Some students outside the Farmer School of Business may feel that career fair is not for them.
“I think they misunderstand that it is open to all majors and that all kinds of employers are going to be there,” Jennifer McLaughlin, assistant director of career services, said.
Miami University’s Career Services held an information session Sept. 16 to help students in the College of Arts and Science prepare for career fair. Students from each of the university’s schools attended the session.
“We try to emphasize certain parts of the orientation that arts and science majors may not know,” McLaughlin said.
She said in the past some arts and science majors would approach an employer at career fair, introduce themselves, state their major and then wait for the employer to tell them what jobs might be available for them.
McLaughlin said a better approach for arts and science students to take is to know what positions are available and tell the employer what they can offer their company or organization and how their skills relate to the company’s needs.
“Some recruiters are going to be extremely friendly,” McLaughlin said. “Others will stare at you and expect you to talk for a few minutes and convince them.”
McLaughlin said going into career fair, “arts and science majors often don’t feel as confident as business majors.”
Rocco Manzo, a Markley executive visiting professor in the management department said all majors could convince a recruiter to give them a chance.
“If I saw the right candidate with the right skills and background, I would be interested in a variety of majors,” Manzo said.
Just because a company lists specific majors they are looking for does not mean they would not consider other majors, Manzo said.
“There are a lot of companies (at career fair) that will fit arts and science majors,” he said.
McLaughlin said students should keep checking the Career Services website to see which employers are coming as companies continue to sign up right up to the day of the event.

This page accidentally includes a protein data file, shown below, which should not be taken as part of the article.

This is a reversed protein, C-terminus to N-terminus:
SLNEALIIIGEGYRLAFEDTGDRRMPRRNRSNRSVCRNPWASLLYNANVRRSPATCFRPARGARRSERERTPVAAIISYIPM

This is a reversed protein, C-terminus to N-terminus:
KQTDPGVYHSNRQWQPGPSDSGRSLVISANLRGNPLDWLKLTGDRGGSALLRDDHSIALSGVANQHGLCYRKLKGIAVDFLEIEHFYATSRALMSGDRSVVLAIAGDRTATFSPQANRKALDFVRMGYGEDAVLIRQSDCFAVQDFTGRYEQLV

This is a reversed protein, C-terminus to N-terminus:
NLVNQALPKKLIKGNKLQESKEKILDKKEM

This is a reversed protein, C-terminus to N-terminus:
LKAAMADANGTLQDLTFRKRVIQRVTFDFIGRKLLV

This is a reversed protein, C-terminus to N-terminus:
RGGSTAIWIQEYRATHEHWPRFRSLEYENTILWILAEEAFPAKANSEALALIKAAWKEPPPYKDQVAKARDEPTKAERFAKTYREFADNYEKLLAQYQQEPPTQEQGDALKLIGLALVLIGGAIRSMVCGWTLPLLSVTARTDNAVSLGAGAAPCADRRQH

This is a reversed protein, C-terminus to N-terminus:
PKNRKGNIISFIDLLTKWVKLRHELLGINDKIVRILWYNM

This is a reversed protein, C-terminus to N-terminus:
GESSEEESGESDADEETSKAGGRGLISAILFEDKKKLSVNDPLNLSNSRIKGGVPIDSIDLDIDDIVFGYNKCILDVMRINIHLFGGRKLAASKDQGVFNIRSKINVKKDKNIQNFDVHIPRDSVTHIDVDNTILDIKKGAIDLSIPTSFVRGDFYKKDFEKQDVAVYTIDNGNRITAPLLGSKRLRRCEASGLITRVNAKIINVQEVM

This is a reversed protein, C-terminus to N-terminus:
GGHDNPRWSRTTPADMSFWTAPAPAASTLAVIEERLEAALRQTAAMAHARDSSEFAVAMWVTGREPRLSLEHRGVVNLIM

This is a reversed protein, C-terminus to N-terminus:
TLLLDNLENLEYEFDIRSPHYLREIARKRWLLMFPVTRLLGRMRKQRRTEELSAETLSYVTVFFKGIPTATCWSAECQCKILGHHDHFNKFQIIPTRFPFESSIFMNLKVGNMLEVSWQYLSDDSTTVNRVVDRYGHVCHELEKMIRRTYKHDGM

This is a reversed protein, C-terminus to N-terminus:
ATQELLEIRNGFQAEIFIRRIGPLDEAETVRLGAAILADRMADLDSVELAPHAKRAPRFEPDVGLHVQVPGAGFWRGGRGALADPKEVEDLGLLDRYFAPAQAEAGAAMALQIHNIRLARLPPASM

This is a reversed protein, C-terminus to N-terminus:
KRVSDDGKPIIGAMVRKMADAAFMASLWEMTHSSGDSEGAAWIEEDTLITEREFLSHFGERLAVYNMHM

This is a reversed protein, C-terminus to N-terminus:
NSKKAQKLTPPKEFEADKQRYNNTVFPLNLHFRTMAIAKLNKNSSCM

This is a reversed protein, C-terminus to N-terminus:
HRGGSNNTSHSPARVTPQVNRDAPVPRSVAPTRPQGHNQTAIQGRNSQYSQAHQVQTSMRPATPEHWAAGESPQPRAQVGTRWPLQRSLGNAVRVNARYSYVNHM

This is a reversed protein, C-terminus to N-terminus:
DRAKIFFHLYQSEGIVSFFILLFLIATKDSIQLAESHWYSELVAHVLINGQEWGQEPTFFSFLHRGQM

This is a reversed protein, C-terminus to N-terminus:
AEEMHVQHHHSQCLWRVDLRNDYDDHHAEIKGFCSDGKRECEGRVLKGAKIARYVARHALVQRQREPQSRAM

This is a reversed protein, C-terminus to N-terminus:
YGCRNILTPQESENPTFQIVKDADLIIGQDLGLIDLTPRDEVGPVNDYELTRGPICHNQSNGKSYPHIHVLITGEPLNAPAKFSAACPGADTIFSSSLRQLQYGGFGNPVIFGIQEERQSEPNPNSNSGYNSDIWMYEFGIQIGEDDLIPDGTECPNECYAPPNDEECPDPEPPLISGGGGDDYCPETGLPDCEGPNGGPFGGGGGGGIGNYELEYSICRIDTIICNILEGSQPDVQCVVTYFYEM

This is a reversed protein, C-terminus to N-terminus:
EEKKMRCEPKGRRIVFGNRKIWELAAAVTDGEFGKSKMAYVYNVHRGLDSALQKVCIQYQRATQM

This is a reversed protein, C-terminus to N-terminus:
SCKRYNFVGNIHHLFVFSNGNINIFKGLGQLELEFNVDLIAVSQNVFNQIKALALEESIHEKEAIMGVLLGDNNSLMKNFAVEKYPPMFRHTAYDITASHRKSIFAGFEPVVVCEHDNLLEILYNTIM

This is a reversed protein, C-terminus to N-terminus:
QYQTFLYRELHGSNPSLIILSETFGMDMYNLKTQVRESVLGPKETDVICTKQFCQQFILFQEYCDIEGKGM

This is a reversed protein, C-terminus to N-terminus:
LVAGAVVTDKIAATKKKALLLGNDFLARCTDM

Manzo said he urges students not to take career service at Miami for granted.
“Use their website,” he said. “Use their resources.”
McLaughlin said arts and science students can have success at career fair if they come prepared.
This includes researching the companies ahead of time, picking four to five top choice companies as well as some back-ups and knowing their own personal career goals and skills.
The best time to come to avoid the crowd is the first hour and the last hour of the fair, McLaughlin said. Career fair will likely be most crowded between 3 and 5 p.m.
She said students should dress conservatively and formally, not business casual. McLaughlin said khaki pants are not professional enough and men should wear suits and ties.
McLaughlin said students should bring several copies of their resume as well as a notepad and pen to make notes about good conversations they may have. Students should also ask for a business card and write a thank you note to follow up, including an additional copy of the student’s resume.
“I think the biggest thing to get across is you need to differentiate yourself,” Manzo said.
He said when he looks for job candidates at these types of events, he uses a code to mark the resumes of candidates who make the best impressions.
“Getting that first connection is important,” he said.
Senior diplomacy and foreign affairs major Elizabeth Bersin attended the information session. She found it helpful to know she could look up employers and positions ahead of time to see what she is qualified for.
“Now I know government and nonprofits are going to be there and that’s really what I’m looking for,” Bersin said.